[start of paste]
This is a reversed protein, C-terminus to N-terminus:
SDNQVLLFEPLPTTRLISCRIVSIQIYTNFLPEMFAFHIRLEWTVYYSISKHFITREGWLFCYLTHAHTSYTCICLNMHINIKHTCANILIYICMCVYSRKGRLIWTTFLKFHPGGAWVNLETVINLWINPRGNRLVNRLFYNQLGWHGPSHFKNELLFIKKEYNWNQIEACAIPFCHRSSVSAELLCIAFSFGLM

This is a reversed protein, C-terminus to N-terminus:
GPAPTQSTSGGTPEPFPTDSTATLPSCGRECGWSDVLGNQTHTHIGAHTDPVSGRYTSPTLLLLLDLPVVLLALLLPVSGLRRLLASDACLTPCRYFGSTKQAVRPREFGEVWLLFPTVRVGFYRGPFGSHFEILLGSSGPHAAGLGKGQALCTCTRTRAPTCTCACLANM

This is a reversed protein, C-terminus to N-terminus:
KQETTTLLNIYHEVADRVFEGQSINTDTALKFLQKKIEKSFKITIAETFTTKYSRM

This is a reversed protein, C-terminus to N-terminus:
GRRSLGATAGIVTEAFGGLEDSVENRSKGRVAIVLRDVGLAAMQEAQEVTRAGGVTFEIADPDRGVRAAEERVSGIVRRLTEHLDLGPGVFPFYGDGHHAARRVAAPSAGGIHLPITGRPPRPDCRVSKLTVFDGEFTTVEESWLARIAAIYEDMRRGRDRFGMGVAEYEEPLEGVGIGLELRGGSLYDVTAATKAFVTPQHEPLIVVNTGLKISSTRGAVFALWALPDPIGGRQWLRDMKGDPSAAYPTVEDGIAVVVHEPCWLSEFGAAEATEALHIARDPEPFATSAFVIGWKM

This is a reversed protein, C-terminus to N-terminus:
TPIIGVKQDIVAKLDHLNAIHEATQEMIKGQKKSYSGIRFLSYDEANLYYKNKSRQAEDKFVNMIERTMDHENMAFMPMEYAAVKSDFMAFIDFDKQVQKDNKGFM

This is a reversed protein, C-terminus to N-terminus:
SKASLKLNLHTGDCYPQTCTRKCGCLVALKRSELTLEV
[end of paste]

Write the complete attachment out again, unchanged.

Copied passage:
This is a reversed protein, C-terminus to N-terminus:
SDNQVLLFEPLPTTRLISCRIVSIQIYTNFLPEMFAFHIRLEWTVYYSISKHFITREGWLFCYLTHAHTSYTCICLNMHINIKHTCANILIYICMCVYSRKGRLIWTTFLKFHPGGAWVNLETVINLWINPRGNRLVNRLFYNQLGWHGPSHFKNELLFIKKEYNWNQIEACAIPFCHRSSVSAELLCIAFSFGLM

This is a reversed protein, C-terminus to N-terminus:
GPAPTQSTSGGTPEPFPTDSTATLPSCGRECGWSDVLGNQTHTHIGAHTDPVSGRYTSPTLLLLLDLPVVLLALLLPVSGLRRLLASDACLTPCRYFGSTKQAVRPREFGEVWLLFPTVRVGFYRGPFGSHFEILLGSSGPHAAGLGKGQALCTCTRTRAPTCTCACLANM

This is a reversed protein, C-terminus to N-terminus:
KQETTTLLNIYHEVADRVFEGQSINTDTALKFLQKKIEKSFKITIAETFTTKYSRM

This is a reversed protein, C-terminus to N-terminus:
GRRSLGATAGIVTEAFGGLEDSVENRSKGRVAIVLRDVGLAAMQEAQEVTRAGGVTFEIADPDRGVRAAEERVSGIVRRLTEHLDLGPGVFPFYGDGHHAARRVAAPSAGGIHLPITGRPPRPDCRVSKLTVFDGEFTTVEESWLARIAAIYEDMRRGRDRFGMGVAEYEEPLEGVGIGLELRGGSLYDVTAATKAFVTPQHEPLIVVNTGLKISSTRGAVFALWALPDPIGGRQWLRDMKGDPSAAYPTVEDGIAVVVHEPCWLSEFGAAEATEALHIARDPEPFATSAFVIGWKM

This is a reversed protein, C-terminus to N-terminus:
TPIIGVKQDIVAKLDHLNAIHEATQEMIKGQKKSYSGIRFLSYDEANLYYKNKSRQAEDKFVNMIERTMDHENMAFMPMEYAAVKSDFMAFIDFDKQVQKDNKGFM

This is a reversed protein, C-terminus to N-terminus:
SKASLKLNLHTGDCYPQTCTRKCGCLVALKRSELTLEV